As you look up into the sky and spot flocks of birds flying above on their way to a new seasonal home, you may have asked yourself how they navigate where they want to go. In this article, I answer this question.
Birds navigate by recognising landmarks, the position of the sun, and at night, the position of the constellations. Birds make use of the earth’s magnetic force using an internal compass. A new study shows that a chemical in the eye allows them to see the magnetic lines on the planet.
The idea that birds can travel thousands of miles and navigate to the place of their birth year after year can appear miraculous, especially when we can get lost without Google maps or our satnav. Bird navigation and migration each year is a remarkable feat.
So how exactly do birds navigate? Why and when do they do it, and where are they going? Read the article below to discover the answers to these and more questions.
How do birds navigate the world?
Millions of birds navigate across the globe annually. They cover thousands of miles, keeping in tight formation and arriving at the same place year after year. They navigate their way to their winter homes and return to their summer home every spring.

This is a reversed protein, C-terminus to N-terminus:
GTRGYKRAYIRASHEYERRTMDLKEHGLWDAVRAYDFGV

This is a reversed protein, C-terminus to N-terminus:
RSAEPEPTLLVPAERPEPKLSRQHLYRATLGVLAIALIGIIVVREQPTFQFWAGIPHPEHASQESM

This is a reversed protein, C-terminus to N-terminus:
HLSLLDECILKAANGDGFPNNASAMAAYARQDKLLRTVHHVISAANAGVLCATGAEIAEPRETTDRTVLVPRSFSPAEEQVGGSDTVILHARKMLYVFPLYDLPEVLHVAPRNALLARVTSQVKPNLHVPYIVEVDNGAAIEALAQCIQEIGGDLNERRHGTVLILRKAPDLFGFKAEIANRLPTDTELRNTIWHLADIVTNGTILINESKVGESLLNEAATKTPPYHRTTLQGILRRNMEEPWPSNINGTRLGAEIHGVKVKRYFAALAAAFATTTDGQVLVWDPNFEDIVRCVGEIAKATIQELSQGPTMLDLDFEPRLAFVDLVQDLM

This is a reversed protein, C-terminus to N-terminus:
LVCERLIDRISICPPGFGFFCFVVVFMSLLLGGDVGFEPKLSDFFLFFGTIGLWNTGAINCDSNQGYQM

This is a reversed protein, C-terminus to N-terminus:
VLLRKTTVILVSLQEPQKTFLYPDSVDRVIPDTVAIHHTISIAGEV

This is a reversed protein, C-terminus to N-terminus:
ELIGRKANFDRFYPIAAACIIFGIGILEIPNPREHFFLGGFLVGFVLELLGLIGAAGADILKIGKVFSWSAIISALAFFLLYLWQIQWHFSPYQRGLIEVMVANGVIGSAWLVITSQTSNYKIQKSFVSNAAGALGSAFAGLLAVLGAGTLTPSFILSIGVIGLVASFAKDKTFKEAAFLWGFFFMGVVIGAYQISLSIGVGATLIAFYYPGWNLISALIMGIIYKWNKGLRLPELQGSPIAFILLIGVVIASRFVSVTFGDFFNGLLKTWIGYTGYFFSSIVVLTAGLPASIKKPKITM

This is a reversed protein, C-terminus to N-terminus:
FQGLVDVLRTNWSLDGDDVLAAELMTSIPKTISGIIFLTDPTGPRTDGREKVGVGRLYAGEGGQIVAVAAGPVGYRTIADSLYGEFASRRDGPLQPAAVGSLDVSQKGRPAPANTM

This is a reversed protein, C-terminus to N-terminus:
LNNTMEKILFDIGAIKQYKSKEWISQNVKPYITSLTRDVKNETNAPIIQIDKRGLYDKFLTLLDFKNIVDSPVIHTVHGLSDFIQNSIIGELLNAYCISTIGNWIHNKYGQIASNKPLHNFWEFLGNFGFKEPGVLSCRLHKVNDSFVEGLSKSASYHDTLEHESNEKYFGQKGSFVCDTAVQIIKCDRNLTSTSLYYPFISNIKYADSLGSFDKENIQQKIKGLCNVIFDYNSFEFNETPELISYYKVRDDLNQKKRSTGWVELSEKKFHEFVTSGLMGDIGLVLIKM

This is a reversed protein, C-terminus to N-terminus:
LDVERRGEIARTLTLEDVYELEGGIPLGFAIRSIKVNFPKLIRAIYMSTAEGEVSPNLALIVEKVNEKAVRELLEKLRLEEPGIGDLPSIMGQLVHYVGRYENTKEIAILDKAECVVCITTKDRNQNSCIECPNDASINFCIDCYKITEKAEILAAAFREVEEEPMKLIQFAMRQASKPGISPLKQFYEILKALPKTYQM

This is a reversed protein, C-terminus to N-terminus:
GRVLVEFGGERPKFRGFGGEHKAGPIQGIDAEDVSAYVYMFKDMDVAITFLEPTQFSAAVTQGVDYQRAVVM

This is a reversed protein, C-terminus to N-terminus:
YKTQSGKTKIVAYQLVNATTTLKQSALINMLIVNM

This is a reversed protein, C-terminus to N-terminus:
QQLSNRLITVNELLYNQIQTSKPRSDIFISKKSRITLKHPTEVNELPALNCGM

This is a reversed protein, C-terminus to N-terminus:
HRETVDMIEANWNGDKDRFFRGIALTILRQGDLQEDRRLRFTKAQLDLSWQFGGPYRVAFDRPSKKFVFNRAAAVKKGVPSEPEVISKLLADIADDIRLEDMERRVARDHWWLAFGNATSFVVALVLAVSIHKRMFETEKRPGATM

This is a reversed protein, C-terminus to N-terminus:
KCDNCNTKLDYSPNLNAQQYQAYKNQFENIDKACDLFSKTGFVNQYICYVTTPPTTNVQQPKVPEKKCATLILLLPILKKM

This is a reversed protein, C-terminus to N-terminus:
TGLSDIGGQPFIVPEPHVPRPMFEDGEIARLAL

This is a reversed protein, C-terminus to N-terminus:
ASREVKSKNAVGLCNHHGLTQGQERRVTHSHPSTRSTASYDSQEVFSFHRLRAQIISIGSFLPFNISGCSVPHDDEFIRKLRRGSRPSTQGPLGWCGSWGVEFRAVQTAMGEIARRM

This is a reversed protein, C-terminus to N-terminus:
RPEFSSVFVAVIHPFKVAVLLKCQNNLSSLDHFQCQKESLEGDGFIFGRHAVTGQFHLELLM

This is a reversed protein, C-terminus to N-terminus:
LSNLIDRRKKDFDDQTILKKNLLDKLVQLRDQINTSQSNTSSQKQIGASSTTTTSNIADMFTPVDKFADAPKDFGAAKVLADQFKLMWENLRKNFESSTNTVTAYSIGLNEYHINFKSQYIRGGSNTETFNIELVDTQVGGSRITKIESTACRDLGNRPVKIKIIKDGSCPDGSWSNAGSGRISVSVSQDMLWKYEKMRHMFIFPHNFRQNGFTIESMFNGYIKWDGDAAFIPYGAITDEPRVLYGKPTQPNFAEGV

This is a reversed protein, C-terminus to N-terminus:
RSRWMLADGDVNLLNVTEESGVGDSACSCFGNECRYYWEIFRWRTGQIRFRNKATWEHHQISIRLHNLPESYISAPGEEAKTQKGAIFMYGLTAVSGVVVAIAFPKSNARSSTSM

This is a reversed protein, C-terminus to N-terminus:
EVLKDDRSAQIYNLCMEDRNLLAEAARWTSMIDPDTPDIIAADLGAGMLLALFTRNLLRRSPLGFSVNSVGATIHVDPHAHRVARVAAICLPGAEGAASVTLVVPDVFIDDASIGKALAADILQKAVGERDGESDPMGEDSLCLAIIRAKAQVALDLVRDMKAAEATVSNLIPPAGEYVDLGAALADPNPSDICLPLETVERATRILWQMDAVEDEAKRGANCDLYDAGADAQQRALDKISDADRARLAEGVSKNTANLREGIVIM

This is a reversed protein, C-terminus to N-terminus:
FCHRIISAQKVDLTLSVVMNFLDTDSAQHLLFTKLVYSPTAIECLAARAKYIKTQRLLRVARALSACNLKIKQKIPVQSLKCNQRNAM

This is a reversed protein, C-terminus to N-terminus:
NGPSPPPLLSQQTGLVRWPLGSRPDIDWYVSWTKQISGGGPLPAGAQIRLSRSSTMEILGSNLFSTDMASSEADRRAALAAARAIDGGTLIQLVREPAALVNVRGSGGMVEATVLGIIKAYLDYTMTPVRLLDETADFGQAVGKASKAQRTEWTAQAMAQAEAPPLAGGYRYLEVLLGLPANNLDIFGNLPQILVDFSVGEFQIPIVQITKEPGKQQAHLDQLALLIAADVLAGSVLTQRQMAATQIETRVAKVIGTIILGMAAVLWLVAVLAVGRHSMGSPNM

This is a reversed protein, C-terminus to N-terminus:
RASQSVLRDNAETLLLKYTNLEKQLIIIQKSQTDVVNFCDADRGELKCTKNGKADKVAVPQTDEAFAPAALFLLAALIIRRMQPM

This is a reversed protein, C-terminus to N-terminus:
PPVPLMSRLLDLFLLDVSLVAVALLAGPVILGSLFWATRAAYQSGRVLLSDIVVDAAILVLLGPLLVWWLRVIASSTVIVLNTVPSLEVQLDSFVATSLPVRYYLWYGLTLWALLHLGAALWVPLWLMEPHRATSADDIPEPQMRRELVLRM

The truth is that the bird navigation skills used in migration aren’t 100% understood. However, we do know that birds combine several senses when they migrate. Birds can get positioning information from the sun as it sets and the stars above, and they can recognise landmarks below as they fly past. It is also suspected that smell may play a factor, as homing pigeons make their way back to their starting point.
But the most mysterious skill that birds make use of as they migrate is sensing the magnetic field of the earth.
Do birds follow the earth’s magnetic force?
Studies show that birds make use of the earth’s magnetic field as they navigate the globe. Using the planet’s magnetism, it is believed that birds make sense of what is essentially an internal compass. The ins and outs of how exactly this compass effect works have been long speculated and debated.
A recent study has suggested that it could be connected to a chemical in birds’ eyes, which allows them to “see” the lines of the magnetic force which cross the earth. Using this information, birds can understand the direction they are heading in and adjust their flight if they are flying off course.
There are other theories about how bird navigation uses magnetic forces to orientate a bird’s positioning successfully, and there will undoubtedly be more to come. So, although we have several strong suggestions and indications about how birds travel, we don’t know for sure yet.
How do birds navigate at night?
The idea of birds using landmarks and the sun as markers for their journey during the daytime will seem intuitive to most of us. But how do birds navigate at night when all identifiable landmarks have disappeared into the dark, and the sun has hidden below the horizon?